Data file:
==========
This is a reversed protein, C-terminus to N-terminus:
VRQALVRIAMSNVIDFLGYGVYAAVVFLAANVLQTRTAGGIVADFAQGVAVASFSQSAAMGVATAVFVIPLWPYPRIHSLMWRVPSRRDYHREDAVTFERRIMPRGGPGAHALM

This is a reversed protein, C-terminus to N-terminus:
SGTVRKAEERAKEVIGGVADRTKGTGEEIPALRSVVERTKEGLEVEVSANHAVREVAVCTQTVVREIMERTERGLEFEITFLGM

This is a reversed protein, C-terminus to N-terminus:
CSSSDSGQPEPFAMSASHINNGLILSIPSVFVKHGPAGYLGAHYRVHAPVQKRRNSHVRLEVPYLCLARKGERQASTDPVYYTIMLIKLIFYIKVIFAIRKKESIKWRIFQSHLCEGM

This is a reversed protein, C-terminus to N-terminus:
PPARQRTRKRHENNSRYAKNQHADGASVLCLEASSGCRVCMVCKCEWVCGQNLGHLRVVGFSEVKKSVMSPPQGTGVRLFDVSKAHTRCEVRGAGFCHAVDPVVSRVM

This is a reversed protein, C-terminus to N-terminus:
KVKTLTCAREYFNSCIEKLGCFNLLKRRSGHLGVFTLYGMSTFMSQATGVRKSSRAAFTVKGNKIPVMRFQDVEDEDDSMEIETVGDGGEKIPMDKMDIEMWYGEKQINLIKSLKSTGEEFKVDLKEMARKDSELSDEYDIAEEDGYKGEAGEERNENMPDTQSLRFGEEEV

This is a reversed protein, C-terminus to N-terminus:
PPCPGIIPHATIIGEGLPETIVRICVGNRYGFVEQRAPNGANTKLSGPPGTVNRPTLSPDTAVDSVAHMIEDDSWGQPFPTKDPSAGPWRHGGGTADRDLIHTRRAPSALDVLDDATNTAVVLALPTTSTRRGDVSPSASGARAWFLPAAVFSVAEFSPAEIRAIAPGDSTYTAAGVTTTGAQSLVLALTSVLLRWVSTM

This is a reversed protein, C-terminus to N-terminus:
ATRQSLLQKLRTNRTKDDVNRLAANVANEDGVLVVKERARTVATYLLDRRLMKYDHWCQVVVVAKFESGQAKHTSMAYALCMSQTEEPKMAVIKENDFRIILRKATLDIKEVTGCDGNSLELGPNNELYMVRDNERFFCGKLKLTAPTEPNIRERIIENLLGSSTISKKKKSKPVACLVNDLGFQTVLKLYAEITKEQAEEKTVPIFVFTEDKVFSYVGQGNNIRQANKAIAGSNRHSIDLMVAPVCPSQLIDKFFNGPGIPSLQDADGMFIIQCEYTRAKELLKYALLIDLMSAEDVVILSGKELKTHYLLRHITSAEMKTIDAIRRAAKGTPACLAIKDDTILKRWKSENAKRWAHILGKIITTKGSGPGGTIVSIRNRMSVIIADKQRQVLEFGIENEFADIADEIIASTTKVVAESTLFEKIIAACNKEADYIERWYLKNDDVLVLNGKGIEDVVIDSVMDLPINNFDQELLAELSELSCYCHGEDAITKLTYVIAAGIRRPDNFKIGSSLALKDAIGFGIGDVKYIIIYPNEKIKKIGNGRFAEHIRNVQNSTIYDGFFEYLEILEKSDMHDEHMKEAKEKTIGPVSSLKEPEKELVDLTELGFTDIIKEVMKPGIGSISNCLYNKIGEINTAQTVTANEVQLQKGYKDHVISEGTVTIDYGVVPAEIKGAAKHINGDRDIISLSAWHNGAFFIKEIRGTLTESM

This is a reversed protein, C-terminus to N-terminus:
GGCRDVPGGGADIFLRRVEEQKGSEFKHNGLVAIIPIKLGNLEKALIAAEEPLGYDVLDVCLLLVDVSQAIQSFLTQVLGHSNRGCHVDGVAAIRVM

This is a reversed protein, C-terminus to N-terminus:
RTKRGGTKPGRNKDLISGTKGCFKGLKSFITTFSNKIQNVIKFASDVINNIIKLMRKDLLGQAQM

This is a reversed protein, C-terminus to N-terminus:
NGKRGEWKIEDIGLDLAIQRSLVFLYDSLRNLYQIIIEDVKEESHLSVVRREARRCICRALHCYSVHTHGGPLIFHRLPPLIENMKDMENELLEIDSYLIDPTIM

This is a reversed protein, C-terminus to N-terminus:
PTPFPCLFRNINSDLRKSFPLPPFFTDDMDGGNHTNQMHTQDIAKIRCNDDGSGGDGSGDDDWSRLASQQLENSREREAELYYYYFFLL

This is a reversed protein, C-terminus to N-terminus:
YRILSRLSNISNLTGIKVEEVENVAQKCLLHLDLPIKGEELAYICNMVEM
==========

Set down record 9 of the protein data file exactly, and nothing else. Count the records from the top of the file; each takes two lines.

This is a reversed protein, C-terminus to N-terminus:
RTKRGGTKPGRNKDLISGTKGCFKGLKSFITTFSNKIQNVIKFASDVINNIIKLMRKDLLGQAQM